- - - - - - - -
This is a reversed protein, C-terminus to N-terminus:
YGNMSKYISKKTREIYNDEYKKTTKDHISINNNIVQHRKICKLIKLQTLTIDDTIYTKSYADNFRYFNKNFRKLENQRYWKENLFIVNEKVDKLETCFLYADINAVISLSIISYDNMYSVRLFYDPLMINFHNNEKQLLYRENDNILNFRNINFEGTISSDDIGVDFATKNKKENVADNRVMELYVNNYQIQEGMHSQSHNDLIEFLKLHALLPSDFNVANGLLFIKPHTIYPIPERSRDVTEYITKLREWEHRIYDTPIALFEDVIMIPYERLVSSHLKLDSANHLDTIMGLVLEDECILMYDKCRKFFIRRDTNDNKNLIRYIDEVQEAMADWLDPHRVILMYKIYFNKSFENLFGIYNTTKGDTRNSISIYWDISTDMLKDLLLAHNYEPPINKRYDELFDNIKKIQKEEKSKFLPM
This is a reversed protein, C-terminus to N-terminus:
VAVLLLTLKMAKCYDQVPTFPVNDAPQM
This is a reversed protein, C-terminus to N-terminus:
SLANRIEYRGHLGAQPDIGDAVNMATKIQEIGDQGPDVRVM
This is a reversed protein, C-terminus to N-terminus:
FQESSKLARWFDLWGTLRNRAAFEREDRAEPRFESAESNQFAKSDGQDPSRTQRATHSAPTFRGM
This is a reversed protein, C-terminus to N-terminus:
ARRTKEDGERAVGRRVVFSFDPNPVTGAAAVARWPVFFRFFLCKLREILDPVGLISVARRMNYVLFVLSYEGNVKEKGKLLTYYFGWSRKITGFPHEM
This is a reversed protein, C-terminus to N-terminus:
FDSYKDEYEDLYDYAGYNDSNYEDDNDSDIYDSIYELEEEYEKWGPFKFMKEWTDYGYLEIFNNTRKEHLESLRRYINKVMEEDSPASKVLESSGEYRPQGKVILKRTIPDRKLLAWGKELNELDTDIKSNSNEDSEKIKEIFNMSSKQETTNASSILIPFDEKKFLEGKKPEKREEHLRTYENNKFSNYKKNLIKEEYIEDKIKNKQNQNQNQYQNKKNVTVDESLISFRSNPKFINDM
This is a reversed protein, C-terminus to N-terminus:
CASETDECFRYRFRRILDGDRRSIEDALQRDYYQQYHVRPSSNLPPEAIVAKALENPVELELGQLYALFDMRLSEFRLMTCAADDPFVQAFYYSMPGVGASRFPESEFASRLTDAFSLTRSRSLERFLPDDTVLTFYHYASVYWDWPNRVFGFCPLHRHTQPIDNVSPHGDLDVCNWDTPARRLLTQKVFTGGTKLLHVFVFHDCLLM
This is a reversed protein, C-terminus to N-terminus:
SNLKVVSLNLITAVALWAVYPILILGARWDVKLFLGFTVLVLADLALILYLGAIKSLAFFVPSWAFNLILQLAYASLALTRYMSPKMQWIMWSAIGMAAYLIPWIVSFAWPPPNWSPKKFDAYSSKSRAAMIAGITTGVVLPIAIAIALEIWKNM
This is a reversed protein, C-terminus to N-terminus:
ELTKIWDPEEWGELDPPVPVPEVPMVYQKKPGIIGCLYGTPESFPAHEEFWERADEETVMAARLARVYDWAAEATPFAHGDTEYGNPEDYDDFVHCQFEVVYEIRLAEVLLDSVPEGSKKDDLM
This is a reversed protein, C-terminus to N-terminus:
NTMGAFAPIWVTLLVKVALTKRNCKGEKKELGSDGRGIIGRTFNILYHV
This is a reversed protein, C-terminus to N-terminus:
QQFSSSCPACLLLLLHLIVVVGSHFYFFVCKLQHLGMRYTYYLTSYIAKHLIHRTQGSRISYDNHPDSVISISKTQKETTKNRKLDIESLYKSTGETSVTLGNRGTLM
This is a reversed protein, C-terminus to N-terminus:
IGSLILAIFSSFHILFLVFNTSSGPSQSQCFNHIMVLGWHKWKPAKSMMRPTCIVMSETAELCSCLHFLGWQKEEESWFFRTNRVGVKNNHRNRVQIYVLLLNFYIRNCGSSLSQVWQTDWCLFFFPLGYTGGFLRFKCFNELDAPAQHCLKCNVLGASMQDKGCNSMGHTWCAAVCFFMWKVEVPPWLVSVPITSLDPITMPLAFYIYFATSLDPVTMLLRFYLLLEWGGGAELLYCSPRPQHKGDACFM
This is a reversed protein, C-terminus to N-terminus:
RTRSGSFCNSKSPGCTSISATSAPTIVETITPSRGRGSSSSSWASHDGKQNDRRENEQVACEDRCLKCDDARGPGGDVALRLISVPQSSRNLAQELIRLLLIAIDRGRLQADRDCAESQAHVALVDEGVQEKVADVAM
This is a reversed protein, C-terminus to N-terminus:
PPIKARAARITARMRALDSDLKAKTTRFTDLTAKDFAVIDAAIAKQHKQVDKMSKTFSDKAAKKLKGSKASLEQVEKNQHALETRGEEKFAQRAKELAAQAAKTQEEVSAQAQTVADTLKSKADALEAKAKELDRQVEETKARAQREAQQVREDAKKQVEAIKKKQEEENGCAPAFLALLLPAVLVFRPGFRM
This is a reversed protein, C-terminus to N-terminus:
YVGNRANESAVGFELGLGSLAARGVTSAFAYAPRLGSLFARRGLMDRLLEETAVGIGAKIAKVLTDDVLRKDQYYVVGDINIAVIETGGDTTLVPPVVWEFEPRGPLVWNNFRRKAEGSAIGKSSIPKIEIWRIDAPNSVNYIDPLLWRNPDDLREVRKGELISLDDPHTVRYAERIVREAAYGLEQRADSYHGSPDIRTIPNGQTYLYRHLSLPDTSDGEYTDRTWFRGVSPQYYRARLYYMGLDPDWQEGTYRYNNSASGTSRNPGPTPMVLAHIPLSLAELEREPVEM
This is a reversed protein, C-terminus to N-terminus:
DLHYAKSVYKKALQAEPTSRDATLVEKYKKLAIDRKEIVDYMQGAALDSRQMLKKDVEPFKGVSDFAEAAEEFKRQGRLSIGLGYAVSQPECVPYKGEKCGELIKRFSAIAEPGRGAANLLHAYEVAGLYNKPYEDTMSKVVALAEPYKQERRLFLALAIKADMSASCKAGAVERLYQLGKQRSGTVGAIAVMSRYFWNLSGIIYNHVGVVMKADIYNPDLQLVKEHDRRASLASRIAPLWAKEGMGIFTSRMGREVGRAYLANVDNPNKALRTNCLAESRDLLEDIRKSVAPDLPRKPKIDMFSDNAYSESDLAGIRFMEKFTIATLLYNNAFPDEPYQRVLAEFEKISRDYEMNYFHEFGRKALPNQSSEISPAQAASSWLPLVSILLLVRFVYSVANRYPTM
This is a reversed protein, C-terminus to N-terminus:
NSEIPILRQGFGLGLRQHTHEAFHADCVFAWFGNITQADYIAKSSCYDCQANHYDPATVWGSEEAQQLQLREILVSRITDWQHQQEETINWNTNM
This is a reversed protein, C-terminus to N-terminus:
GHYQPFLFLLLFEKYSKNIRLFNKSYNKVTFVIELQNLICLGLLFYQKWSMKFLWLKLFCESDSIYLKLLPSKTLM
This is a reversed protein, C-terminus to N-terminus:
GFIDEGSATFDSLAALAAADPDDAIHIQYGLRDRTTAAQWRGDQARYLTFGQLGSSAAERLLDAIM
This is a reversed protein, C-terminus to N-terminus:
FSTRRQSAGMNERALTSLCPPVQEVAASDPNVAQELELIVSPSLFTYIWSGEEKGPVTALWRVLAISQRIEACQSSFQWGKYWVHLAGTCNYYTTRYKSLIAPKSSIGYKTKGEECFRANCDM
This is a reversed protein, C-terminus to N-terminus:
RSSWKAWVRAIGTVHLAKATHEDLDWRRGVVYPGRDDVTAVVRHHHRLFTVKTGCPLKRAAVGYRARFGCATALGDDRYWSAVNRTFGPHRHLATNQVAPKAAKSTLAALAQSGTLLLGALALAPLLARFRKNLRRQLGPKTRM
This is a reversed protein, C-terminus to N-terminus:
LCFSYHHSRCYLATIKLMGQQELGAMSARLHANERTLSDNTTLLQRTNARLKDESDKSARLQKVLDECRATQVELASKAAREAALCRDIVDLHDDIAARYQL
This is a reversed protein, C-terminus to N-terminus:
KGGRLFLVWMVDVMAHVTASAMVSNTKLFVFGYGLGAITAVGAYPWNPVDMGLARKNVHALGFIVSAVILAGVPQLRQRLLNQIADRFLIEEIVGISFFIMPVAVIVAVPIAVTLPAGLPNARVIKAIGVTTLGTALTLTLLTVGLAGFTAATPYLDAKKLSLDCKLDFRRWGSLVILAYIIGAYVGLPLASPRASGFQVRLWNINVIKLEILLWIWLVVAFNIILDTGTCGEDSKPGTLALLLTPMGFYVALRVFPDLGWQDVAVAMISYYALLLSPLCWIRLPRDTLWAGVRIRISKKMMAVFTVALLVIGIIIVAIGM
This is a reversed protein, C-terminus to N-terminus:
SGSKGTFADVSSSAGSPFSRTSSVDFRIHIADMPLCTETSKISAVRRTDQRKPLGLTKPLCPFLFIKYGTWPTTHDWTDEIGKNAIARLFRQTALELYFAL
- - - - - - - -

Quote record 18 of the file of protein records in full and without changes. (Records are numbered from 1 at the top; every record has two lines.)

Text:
This is a reversed protein, C-terminus to N-terminus:
GHYQPFLFLLLFEKYSKNIRLFNKSYNKVTFVIELQNLICLGLLFYQKWSMKFLWLKLFCESDSIYLKLLPSKTLM